or a history of dementia or any disease of the central nervous system were excluded. Patients with current or past history of psychiatric illness of thought disorders, bipolar disorder, or substance abuse disorders were also excluded, as were patients with current major depression requiring psychiatric management or current or past electroconvulsive therapy. Individuals undergoing active pharmacologic management by a psychiatrist (including tranquilizers and/or antidepressants) were also excluded.
All subjects were interviewed within 14 days of surgery to obtain information regarding demographic status, medical history, education, and employment status.20
Current medications, alcohol use, smoking history, and surgical and psychiatric histories were also recorded. Severity of postoperative pain was assessed using the numerical rating scale for pain, which rates pain on a 0–10 scale, with 0 indicating no pain and 10 indicating severe pain.22
Medical comorbidities were indexed using the Charlson comorbidity score, which provides a weighted index, including both the number and the seriousness of comorbid medical conditions.23
Delirium status was assessed with chart review and/or the Confusion Assessment Measure.24
Results did not differ substantively among delirium assessment methodologies. The Confusion Assessment Method diagnostic algorithm was used to define the presence or absence of delirium at each assessment, monitored up to 8 days postoperatively. Delirium was defined as the presence of both (1) acute onset and fluctuating course and (2) inattention, as well as either (3) disorganized thinking, or (4) altered level of consciousness.
Neuropsychological performance was assessed using a standardized battery of cognitive measures that have been previously reported.20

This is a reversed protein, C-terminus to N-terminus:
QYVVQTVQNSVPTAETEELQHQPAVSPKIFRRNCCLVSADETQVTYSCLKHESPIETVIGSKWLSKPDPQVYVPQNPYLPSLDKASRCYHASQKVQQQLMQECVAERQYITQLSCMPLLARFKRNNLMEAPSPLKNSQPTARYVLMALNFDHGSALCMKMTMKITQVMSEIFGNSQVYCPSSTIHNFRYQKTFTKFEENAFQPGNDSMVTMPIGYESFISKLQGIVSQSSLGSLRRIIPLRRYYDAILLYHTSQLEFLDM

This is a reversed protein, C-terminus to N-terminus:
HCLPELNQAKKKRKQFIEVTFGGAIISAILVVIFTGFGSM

The following instruments were used in this analysis.
Concept Shifting Task.
Concept Shifting Task25
part C, based on the Trail Making Test, requires patients to draw consecutive lines alternating back and forth between the numbers 1 through 8 and the letters A through H. This task is simpler than the Trail Making Test because the sequence involves fewer letters/numbers and because the stimuli occur in a straightforward, circular array. The score is the time in seconds required for completion.
based on the Digit-Symbol Substitution subtest of the Wechsler Adult Intelligence Scale III, requires rapid sequencing of digits and letter symbols. This task also is simpler than the Digit-Symbol Substitution subtest on which it is based because the pairs of letters and numbers may be easier to encode than pairs of digits and abstract symbols. In this task, the subject is given a key grid of numbers and corresponding letters and a test grid with letters and empty boxes. The subject fills in as many of the empty boxes with the numbers that correspond to the printed letters in 1 min.
Modified Stroop Interference Task.
Modified Stroop Interference Task27
is based on the Stroop Test. In the word trial, the subject reads words, all of which are colors (e.g.
, blue, green), printed in black ink. In the color trial, the subject next identifies colors than appear as colored rectangles. Finally, in the color/word trial, the subject must rapidly identify the printed color that the color words (e.g.
, blue, green) are printed in, which requires suppressing the reading of the color word. It is the time to complete this third response inhibition trial that is used for analysis.